Government candidate Sergio Massa (51) accepted his defeat. “Javier Miley is the president. I congratulated him because the majority of Argentines voted for him,” he said. “It is the responsibility of the president-elect to provide security and guarantees from tomorrow and we hope he will do so.”
In the midst of a severe economic crisis, self-proclaimed “anarcho-capitalist” Xavier Miley (53) promises a radical change: he wants to introduce the US dollar as legal tender, abolish the central bank and several ministries. And want to cut social spending. , On the other hand, government candidates stood for the previous policy of mass state intervention in the economy and extensive social programs.
“No one with such extreme views on economic issues has ever been elected president of a South American country,” said Mark Weisbrot, an economist at the Center for Economic and Policy Research, a US research institute. “It barely recognizes the legitimate role of government in some of the most important policy areas that most people consider essential to a democratic, humane, and stable society.”
Miley benefited most from the ongoing crisis and the anger of many Argentines against the political establishment. With disheveled hair and a wielding chainsaw, he spoke out at election campaign events against the political “caste” he hated. The eccentric lives with five cloned giant mastiffs, whom he named after liberal economists such as Milton Friedman and Robert Lucas.
The terrifying face of Argentine politics also wants to liberalize gun ownership, is against abortion rights, doesn’t believe in man-made climate change and calls Argentina’s Pope Francis a communist. Like former US President Donald Trump and former Brazilian head of state Jair Bolsonaro, he uses anti-establishment rhetoric, but unlike his role models, he avoids right-wing extremism and, for example, supports gay marriage.
On the other hand, his future vice president Victoria Villarruel serves conservative clients, maintaining contacts with right-wing groups around the world and repeatedly provoking the public with statements about the military junta (1976 to 1983). The daughter of an officer questions the 30,000 deaths estimated by human rights organizations among government opponents, leftist activists, trade unionists and students during the dictatorship and, for her part, pushes for greater recognition for the victims of leftist guerrillas. Group.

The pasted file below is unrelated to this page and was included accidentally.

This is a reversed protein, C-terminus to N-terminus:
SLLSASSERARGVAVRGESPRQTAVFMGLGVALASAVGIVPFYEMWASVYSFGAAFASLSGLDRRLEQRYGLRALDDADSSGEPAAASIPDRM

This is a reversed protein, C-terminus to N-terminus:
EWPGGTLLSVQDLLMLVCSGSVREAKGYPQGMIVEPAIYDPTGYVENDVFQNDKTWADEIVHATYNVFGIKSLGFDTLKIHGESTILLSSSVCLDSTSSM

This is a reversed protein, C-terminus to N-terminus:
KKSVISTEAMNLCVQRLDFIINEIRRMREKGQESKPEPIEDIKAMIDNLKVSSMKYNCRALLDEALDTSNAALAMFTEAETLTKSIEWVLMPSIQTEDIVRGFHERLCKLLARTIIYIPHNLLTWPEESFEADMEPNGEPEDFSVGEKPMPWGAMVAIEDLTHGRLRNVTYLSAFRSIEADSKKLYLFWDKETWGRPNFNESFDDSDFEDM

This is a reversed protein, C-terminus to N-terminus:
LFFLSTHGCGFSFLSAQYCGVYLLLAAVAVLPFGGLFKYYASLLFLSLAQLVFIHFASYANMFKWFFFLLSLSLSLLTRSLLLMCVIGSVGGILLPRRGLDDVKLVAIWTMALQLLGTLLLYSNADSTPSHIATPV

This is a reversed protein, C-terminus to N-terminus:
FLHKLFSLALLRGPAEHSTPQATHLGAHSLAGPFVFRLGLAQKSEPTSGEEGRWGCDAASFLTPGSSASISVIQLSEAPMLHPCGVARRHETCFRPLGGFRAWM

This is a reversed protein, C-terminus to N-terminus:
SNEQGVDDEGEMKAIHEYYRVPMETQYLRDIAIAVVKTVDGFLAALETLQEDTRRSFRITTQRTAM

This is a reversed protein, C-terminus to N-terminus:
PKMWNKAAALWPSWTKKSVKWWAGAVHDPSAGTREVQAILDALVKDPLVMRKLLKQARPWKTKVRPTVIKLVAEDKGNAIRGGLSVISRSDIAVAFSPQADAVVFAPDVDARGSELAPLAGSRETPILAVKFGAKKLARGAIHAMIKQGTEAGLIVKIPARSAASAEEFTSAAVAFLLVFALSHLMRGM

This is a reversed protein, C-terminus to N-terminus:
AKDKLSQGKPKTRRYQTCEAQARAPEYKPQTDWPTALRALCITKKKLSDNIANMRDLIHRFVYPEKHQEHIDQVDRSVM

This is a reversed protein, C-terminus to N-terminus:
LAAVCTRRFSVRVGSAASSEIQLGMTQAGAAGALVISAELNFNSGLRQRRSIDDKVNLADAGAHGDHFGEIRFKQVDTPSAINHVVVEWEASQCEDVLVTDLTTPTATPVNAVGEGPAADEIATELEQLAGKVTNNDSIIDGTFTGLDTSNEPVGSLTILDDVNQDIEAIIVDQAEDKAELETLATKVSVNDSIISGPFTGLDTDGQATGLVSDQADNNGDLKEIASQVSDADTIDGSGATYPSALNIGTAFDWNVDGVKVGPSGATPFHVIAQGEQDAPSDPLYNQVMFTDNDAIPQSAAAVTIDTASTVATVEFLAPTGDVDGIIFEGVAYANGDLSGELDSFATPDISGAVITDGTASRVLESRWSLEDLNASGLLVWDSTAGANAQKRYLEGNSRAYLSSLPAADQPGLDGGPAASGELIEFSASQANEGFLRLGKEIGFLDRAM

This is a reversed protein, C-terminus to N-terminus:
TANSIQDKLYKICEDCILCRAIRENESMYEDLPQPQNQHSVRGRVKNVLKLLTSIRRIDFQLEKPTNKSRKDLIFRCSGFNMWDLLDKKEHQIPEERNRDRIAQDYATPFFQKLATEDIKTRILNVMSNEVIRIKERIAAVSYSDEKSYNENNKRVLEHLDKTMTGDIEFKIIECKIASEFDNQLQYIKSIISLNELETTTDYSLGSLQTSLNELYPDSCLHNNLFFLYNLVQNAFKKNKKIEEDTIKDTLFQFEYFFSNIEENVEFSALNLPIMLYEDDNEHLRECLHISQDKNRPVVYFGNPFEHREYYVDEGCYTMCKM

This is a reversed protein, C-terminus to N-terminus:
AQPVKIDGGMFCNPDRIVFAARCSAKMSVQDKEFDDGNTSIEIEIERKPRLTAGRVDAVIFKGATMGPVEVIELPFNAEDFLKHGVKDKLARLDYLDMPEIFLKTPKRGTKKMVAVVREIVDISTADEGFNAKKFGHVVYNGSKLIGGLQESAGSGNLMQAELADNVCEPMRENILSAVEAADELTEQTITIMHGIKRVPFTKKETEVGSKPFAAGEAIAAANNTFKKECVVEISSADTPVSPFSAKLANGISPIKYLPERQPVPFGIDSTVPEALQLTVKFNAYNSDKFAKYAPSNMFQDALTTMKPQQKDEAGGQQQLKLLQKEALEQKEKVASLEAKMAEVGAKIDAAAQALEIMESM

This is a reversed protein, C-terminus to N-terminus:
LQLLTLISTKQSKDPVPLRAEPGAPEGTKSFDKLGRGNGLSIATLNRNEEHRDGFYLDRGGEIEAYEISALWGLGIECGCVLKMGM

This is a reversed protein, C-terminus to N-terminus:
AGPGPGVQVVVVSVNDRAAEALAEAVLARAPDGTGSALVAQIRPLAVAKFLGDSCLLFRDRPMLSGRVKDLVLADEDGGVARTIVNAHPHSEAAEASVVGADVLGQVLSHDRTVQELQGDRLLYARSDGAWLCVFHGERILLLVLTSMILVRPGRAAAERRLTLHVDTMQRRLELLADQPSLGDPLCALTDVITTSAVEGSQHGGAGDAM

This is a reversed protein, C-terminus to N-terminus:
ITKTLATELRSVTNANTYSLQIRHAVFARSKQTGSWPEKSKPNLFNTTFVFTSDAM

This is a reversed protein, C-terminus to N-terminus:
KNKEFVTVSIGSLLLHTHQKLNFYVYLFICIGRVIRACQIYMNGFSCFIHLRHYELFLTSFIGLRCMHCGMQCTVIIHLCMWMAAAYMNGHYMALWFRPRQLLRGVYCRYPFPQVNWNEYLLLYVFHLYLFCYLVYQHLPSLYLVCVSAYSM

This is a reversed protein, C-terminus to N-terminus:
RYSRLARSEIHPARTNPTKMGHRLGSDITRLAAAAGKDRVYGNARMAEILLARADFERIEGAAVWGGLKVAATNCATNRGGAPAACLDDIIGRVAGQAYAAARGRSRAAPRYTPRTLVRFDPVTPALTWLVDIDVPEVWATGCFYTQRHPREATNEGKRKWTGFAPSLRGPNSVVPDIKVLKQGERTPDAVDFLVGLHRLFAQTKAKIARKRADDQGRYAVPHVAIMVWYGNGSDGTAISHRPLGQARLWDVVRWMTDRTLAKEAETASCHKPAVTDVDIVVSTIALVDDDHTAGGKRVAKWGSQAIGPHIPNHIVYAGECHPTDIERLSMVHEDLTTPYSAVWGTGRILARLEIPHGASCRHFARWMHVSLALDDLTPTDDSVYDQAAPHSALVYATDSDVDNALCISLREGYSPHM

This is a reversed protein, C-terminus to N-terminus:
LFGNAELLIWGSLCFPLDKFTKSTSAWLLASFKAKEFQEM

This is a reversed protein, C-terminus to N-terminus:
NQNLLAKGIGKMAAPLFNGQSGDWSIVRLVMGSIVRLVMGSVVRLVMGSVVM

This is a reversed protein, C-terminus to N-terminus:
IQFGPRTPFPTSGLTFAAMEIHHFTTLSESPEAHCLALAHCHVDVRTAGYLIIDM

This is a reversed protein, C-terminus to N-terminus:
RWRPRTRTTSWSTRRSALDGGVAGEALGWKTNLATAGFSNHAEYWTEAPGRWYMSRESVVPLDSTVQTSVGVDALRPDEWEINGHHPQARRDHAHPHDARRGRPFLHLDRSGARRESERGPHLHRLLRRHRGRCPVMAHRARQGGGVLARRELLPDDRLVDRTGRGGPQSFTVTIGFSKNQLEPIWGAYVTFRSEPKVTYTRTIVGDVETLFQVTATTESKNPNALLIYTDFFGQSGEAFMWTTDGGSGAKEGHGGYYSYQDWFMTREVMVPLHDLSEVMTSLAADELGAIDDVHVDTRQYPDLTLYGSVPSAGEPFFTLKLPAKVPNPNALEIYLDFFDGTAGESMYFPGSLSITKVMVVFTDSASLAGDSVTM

South America’s second largest economy is in deep economic crisis. The inflation rate is more than 140 percent, and nearly 40 percent of people in the once wealthy country live below the poverty line. Argentina suffers from a bloated state apparatus, low industrial productivity, and a large shadow economy that deprives the state of much tax revenue. The value of the national currency, the peso, is falling against the US dollar and the mountain of debt continues to grow.
Market-liberal Miley’s victory represents a real change for Argentina, where leftist Peronists have created an environment for more than 20 years in which the state intervenes extensively in the economy, public services are heavily subsidized. And in many provinces there are even more public sector workers than private sector workers.
Now, however, Miley’s ability to compromise will be tested because, despite her radical rhetoric, she won’t get very far alone. They do not have a majority in Parliament, do not have a single provincial governor in their ranks and they lack qualified personnel to fill important key positions. On the other hand, political rivals can make life difficult for them as head of state: leftist Peronists are well organized through trade unions, social movements and party structures down to the smallest communities and are able to paralyze public life. . Protests against the new government continue all the time in Argentina.